• In addition Mercer et al (2018) have demonstrated that waiting over 5 minutes is beneficial as it increases baby’s iron stores, which aids brain neuron myelination and long term neurodevelopment. 

  • Regarding infection, mothers with blood borne virus’s such as HIV and Hepatitis are recommended to have delayed cord clamping because proven benefits of a 1–3 minute delay, at least, in clamping the cord outweigh the theoretical, and unproven, harms (WHO, 2012)


I would like you to make a formal public apology for the dreadful and inaccurate statements made in this article about the guidelines around delayed cord clamping. 


If you would like me to write an article about this subject to properly educate your readers I would be more than happy to do so.

 

Please use the free resources on this website to educate and the hashtag #bloodtobaby to educate and raise awareness on social media.


Please use Amanda Burleigh's #waitforwhite and #NoMoreShoeLaces hashtag to help raise awareness and campaign for better education for all professionals around out of hospital births.


Follow me @bloodtobaby

5,421 views9 comments

Recent Posts

See All

9 Comments


Commenting has been turned off.

Just to elaborate on the comment saying the cord was cut , yes that is a typo my Husband Never cut the cord until paramedics arrived 17 minutes later with sterilised equipment! And as for your 1-5 minutes time schedule this isn’t a long time by the time the baby was checked and wrapped in towels it wouldn’t have been with in your time frame .And you seem to ignore the fact that what my husband did was amazing you are making a debate out of something that started out to be a wonderful thing he was told to tie the cord he didn’t just randomly do it ! You are making out like I’m abusing your campaign when…

Like

Just wanted to support your response and promotion of sound, evidence based information relating to optimal cord clamping.


I have complete respect for the families involved as a BBA must be a very scary thing to go through, especially in the backdrop to what appears to have been a difficult pregnancy. I’m so glad they had a positive outcome!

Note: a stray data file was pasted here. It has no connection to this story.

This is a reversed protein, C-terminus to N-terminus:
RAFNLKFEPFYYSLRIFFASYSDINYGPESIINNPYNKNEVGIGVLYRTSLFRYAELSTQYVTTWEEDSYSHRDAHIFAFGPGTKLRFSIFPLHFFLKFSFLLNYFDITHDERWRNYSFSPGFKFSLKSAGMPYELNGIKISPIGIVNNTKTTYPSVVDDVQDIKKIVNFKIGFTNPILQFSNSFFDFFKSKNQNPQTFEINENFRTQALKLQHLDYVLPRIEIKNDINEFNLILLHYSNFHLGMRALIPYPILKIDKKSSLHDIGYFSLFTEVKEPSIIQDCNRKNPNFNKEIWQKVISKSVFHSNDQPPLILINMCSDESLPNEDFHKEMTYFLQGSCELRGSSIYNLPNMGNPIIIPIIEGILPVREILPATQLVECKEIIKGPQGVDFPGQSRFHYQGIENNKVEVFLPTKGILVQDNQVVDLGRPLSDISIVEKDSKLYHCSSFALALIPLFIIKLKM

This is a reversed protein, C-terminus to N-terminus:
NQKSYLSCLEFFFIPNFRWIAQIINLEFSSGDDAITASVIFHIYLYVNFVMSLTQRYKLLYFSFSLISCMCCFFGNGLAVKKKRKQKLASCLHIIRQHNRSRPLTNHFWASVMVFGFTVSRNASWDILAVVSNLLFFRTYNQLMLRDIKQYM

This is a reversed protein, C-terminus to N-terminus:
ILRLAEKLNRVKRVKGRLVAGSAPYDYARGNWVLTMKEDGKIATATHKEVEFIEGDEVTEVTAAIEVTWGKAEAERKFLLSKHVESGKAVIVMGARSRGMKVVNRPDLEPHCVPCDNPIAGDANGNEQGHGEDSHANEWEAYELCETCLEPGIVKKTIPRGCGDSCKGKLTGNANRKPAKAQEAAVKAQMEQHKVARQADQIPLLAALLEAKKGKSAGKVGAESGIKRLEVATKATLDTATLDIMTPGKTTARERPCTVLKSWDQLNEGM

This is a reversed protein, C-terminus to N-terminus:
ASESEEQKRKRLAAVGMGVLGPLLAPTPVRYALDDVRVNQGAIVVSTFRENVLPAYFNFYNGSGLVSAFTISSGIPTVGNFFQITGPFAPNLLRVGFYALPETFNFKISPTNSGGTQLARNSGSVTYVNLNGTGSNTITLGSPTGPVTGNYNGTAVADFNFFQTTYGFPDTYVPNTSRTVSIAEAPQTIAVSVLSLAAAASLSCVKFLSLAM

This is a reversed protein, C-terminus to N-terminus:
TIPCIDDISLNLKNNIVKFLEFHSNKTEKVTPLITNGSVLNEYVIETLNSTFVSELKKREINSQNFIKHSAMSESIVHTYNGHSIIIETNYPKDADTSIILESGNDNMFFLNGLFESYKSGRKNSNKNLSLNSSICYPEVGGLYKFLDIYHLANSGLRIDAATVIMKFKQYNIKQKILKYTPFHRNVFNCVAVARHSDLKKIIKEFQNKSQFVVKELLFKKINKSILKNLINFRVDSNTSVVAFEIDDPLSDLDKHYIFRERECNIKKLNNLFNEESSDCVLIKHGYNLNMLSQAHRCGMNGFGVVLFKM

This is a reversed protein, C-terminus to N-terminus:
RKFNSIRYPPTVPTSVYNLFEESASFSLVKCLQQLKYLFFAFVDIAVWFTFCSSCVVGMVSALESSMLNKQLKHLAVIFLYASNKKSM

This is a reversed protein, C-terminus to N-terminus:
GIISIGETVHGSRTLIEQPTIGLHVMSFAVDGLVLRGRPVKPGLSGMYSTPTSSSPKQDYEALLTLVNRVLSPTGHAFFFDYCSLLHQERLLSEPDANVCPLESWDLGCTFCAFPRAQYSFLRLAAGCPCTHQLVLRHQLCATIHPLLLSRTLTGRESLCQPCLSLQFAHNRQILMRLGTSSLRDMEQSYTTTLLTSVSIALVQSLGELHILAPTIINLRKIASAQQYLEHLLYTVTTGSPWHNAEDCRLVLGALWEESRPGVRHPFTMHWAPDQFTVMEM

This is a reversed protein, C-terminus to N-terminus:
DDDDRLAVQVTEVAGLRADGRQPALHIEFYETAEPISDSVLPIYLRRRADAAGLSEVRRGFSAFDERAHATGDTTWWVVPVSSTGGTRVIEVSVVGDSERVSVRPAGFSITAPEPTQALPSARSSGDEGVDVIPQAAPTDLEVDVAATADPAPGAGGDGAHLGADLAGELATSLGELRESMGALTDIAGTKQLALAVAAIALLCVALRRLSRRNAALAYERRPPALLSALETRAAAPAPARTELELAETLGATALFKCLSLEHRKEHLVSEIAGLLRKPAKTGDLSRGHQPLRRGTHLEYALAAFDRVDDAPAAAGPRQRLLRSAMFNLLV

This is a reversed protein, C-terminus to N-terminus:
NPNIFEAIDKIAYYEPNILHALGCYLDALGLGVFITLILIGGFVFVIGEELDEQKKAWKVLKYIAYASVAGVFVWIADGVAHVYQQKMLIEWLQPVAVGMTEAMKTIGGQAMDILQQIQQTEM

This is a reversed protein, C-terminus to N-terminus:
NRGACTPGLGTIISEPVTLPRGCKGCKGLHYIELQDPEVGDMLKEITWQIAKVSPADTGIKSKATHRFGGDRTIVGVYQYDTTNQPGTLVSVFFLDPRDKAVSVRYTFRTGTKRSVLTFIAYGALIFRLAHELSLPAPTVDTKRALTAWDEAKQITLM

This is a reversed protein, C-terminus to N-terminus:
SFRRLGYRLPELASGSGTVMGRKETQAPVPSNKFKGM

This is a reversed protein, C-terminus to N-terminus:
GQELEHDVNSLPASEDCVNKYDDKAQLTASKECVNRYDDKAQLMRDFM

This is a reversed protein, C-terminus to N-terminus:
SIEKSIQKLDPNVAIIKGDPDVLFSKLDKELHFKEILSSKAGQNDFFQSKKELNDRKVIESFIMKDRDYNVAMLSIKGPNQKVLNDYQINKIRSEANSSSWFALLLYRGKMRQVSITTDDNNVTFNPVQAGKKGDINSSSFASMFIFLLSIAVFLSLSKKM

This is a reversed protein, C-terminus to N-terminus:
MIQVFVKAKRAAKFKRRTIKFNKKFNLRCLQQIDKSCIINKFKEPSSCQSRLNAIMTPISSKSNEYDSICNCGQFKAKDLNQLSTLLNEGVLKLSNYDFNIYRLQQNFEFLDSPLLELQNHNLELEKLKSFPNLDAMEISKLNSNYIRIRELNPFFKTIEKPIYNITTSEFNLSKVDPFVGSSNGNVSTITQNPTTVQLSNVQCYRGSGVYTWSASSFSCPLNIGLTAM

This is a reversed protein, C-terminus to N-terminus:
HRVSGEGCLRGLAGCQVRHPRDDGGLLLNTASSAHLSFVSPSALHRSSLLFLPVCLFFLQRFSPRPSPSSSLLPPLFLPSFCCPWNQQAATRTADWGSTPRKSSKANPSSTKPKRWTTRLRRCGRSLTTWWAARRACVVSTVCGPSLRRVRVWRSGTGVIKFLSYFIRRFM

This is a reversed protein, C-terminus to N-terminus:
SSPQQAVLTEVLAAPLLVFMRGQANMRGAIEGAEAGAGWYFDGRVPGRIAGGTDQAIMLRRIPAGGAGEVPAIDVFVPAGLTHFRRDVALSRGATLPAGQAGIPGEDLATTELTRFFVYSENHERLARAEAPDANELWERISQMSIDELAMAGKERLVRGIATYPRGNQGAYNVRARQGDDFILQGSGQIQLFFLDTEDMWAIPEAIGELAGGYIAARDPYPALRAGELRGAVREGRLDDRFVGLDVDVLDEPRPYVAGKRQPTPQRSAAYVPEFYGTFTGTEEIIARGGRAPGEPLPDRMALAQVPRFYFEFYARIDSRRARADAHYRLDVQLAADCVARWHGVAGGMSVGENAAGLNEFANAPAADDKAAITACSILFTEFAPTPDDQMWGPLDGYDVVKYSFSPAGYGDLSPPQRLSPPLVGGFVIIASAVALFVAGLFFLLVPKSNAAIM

As you argue though Hannah, poor journalism is not acceptable. Journalists are also professionals and have a duty to report accurately and check their sources. This obviously has not happened here and it is concerning that people may read an article like this and believe that optimal cord clamping is in some way dangerous to their baby. I can only imagin…

Like

Absolutely well done for highlighting and raising awareness, that the medical information in the Mirrors article is out dated, and as you correctly put it DANGEROUS. It would have served the public and general population better if there had been a balanced view on the situation they were reporting, but due to data protection the medical staff involved would and should not be sharing and therefore there is an imbalance in understanding of all the information surrounding this particular case.

This is well written blog, dripping in evidence and up to date guidance. It is calling out the Mirror for using scaremongering tactics to sell papers and make money off of this family's circumstance.

The author of this blog is…

Like

Hannah, sending support to you for a well written response to the article and your continued effort to raise awareness about the importance of delayed cord clamping.

I’m really sad that this has been taken in offence by some people, as clearly the article is highlighting the issues with the advice given to this couple and the inaccurate information throughout the article.

There are circumstances where immediate cord clamping would be appropriate, but at home without medical support would not be that scenario.

Medical practice has been to cut and clamp the cord immediately after birth for many years. However, new evidence has also been emerging against this practice, but change in the NHS can take some time.

The article…

Like

Adam Tyler
Adam Tyler
Nov 06, 2019

WOW I was just sent this by a college how inhuman to use this family’s misfortune of an experience in there life’s which should of been the best experience as an argument to base your campaign my heart goes out to this family and my respect goes out to this dad all alone with the responsibility of delivering his own son under these circumstances your a hero and should be recognised for what you did not slated I’m disgusted by this campaign and I’m sure the nation is behind you , me and my wife experienced similar circumstances but thank god we made it to the hospital, our daughter lily was unusually small on every centile it took over …

Like
bottom of page